Colonial Pipeline’s said its scheduling system was back online on Tuesday after a network outage earlier in the day prevented customers from planning upcoming shipments on the biggest U.S. fuel pipeline.
The disruption was caused by efforts by the company to harden its system as it restored service following a week-long outage due to a cyberattack, Colonial said, and was not the result of a reinfection of its network.
Last week’s closure of the 5,500-mile (8,900-km) system was the most disruptive cyberattack on record, preventing millions of barrels of gasoline, diesel and jet fuel from flowing to the East Coast from the Gulf Coast.
After the ransomware attack forced Colonial to shut its entire network, thousands of gas stations across the U.S. southeast ran out of fuel. Motorists fearing prolonged shortages raced to fill up their cars.
Colonial has been using its shipper nomination system to schedule batches of fuel deliveries to bring flows back to normal.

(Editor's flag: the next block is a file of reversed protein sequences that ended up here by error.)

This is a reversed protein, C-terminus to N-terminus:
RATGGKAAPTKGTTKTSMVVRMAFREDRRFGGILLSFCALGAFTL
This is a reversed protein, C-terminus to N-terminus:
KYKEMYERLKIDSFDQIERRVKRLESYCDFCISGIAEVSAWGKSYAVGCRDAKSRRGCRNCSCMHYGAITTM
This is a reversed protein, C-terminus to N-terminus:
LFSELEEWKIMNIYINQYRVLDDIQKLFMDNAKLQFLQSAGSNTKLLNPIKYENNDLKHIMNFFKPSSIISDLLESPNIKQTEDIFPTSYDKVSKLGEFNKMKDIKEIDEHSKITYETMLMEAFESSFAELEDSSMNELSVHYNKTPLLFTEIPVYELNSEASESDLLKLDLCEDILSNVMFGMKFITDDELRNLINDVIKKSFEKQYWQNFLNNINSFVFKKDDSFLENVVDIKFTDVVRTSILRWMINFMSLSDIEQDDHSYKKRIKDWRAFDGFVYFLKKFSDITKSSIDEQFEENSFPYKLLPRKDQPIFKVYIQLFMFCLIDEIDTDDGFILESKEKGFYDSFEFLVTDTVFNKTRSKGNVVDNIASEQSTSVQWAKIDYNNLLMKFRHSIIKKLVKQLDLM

Colonial’s shipping nomination system is operated by a third party, privately-held Transport4, or T4, which handles similar logistics for other pipeline companies. T4 did not comment on whether its systems for other pipelines were affected.
Though Colonial’s scheduling network was back online, it was still moving slowly, said a market source.
As of Tuesday, more than 10,400 filling stations were still without fuel, according to tracking firm GasBuddy, down from more than 16,000 at the peak last week.
In North Carolina, one of the hardest-hit states, gas outages dropped below 50% on Tuesday, GasBuddy said. South Carolina, Virginia and Georgia all also had outages below 50%.
Just under 70% of gas stations in Washington, D.C., were still without fuel, down from around 90% over the weekend.